I've been shooting with rangefinders for some time now, and despite the small size of the rangefinders, it didn't get in the way of making pictures. Somehow the G1 didn't feel like a "tool", but rather edging toward a "toy".

The D30 cost a bomb, but maintained what I've come to know as a style. Shooting with the D30 doesn't feel "digital". In fact, it's the photography style I've known for some time.

Carleton Wu , January 28, 2001; 05:20 P.M.

Re: Exposure. I would agree with previous comments about overexposure with the G1. I have found that -2/3 adjustment works best all-around. For flash photo with my 380EX, I will step that down further to -1.

Re: ergonomics. With the addition of a lens conversion adapter, be it Canon's or Lensmate, you have a camera that is easier to handle with the left hand cupping the barrel of the conversion adapter. You also do not have to worry about the lens cap blocking the lens when you turn the camera on. What it does add to G1 is size so you will need a bigger carrying case, which is not a problem for me. Canon's adapter is flared to accept 58mm lenses, while the Lensmate is more cylindrical and accepts 46mm (or was that 49mm?). Also, Canon's is plastic and the Lensmate is metal. In any case, both blocks the optical view as well as the built-in flash to varying degrees but I tend to use my LCD on ALL shots anyways.

Re: Microdrive. For those contemplating 1gig vs. 340mb, I would urge you to consider the 1gig. It will enable you to use RAW almost exclusively, which must be converted by CANON software--but the included TWAIN software can be used by almost all photo apps including PHOTOSHOP, making it a snap. Unlike film where you simply reload another roll, if you are on a trip that is longer than just a few days, that 340mb Microdrive can fill up awefully fast. With the LCD being somewhat lacking in resolution, even in zoom viewing, it is difficult to tell if you captured a scene well. For important shots, I often snap 2-3x. I also snap any photogenic scene with reckless abandon instead of having to worry about budgeting my Microdrive with only bonafide shots.

Re: flimsy rubber cover for USB/Power. Avoid using altogether! I have an extra BP511 battery to use as spare (from my ZR10 camcorder), and bought a Lenmar battery charger for about $50. Also, I use a USB Compact Flash reader ($30) so I never have to worry about breaking off that cheap cover at all. I now need to remove the Microdrive but that cover is VERY well made and it is more convenient for me to work with a Microdrive when transfering to computer than lugging my camera.

Re: owner satisfaction. So far, I love this camera!!!

Andrew Booth , January 30, 2001; 08:29 P.M.

I purchased a G1 just after Christmas. I've used it for a few weeks now - in a studio, out and about and on a skiing trip. I generally agree with Phillip's comment - if you're putting down a fair amount of money for a flexible digital camera, you should take a look at the SLRs. For me, this is my first digital camera, and I wanted to spend less, but still buy a camera which gave me enough flexibility to evaluate digital.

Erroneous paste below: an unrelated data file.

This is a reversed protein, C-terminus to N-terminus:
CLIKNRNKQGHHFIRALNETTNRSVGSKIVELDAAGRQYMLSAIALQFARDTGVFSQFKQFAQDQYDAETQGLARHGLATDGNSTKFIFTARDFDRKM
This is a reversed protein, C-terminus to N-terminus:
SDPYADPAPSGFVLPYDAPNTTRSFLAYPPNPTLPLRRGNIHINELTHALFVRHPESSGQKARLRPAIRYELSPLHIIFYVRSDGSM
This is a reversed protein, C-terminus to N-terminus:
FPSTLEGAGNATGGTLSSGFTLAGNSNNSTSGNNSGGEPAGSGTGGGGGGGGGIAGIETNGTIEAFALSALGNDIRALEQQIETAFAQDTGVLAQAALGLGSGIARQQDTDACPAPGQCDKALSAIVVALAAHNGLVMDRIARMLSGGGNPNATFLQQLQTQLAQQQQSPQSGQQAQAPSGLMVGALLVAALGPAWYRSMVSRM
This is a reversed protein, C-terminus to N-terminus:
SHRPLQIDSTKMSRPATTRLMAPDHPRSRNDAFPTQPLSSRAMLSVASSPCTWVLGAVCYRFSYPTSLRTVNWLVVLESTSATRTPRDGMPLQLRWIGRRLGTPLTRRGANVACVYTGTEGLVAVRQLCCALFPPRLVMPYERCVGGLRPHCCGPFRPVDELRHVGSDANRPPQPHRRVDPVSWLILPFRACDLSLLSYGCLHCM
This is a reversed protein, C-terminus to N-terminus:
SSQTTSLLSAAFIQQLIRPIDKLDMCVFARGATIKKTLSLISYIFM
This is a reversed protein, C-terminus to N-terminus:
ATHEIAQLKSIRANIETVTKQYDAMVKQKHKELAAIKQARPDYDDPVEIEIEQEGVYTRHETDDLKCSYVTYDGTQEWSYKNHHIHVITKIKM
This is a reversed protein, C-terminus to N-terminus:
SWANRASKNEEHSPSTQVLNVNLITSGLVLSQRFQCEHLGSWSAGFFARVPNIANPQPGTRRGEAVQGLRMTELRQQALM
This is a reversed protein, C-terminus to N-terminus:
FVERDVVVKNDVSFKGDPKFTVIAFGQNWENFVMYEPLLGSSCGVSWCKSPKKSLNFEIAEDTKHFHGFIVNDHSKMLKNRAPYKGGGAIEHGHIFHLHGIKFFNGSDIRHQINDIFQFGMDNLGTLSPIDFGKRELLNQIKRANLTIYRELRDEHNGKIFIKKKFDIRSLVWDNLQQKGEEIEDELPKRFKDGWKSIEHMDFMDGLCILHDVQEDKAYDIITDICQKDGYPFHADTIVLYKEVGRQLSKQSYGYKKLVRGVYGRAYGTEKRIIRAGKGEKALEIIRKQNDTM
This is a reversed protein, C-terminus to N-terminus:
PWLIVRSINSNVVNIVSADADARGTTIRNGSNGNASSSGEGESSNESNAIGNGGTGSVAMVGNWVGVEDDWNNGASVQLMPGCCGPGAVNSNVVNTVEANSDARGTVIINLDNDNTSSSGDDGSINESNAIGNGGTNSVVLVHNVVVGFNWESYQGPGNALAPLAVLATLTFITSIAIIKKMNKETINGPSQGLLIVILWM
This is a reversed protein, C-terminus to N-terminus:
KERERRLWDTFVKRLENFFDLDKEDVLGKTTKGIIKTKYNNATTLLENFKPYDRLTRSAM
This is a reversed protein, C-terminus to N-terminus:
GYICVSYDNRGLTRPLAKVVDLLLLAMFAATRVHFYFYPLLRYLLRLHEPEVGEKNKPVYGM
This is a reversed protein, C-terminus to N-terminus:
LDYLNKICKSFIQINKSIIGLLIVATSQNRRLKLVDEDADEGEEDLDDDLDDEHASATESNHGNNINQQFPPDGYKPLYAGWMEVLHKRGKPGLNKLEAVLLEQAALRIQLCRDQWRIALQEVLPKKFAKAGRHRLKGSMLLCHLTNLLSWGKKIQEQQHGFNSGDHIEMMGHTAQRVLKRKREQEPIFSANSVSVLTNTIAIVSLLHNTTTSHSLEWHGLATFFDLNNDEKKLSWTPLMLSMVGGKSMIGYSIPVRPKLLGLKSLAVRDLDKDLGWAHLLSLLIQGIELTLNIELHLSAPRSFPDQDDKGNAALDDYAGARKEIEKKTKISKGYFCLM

Overall impressions are mixed. I've read lots of postings over on dpreview, Luminuous Landscape etc. about the quality of digital, but on the basis of the G1 I'm not yet convinced. Resolution seems good, but colours are uncertain. Reds seems to block up easily (colours look Kodak-ish, which I don't like). Exposure latitude is poor and noice is easily detectable in shadow. The lack of histogram feedback therefore means you're treading a fine line between overexposure (unacceptable with digital) and noise. I don't necessarily think that these negative traits are peculiar to the G1 however - and there was much to like about the camera; the immediate feedback with each photograph taken was very welcome.

A couple of points and 'gotchas' I've discovered while using the camera:

  • The exposure and exposure compensation doesn't work as in a film camera. I believe that once an exposure reading is taken, the camera performs a histogram/level analysis in order to maximise the CCD brightness resolution. This was particularly clear with show scenes, where the camera refused to underexpose. White snow was always placed at > 230, and any extra exposure dialled in by me resulted in overexposure.
  • Be careful if you use a sto-fen with this camera. I used an omnibounce on a Vivitar 283 flash (European model with low sync voltage) and I got flare within the lens and on the image. After some experimentation, I found that the flash head had to be angled at > 70 degrees to prevent this - at this angle the front lens element was shaded from the flash.
  • Don't trust the LCD to evaluate exposure. I tried using the G1 in a studio, and reduced the exposure since the LCD indicated whites were blocking out. A histogram function would be a great addition to this camera - in its absence learn how it reacts and check what the camera has done using photoshop.

Anders E , February 10, 2001; 06:41 P.M.

I agree on that the G1 is excellent except for one thing; the strange "solarization" effect in near-overexposed areas. The edges around overexposed areas, eg a reflection, get magenta. Anyone else seen this, or should I get a replacement?

Eric Ung , March 03, 2001; 10:19 P.M.

Canon G1 is a very nice amateur digital camera to me. It accepts Canon - mount flash, long operation times because of big size rechargeable battery, funny and highly usable panorama mode ( needs software manipulation but this feature delays me to go for the Hasselbalh ), freely rotatable LCD screen ( good for taking photo for oneself ). All these are superior to my old 505 sony DC. However, lack of zooming function during video mode, inability to put images back from computer to DC, incompatibility to third party speedite ( at least to my E-TTL Metz Flash but works excellently with my Canon 550 ), old fashion appearance, low class USB/AV connection cover are the drawback.

Joe Biegel , March 13, 2001; 09:15 A.M.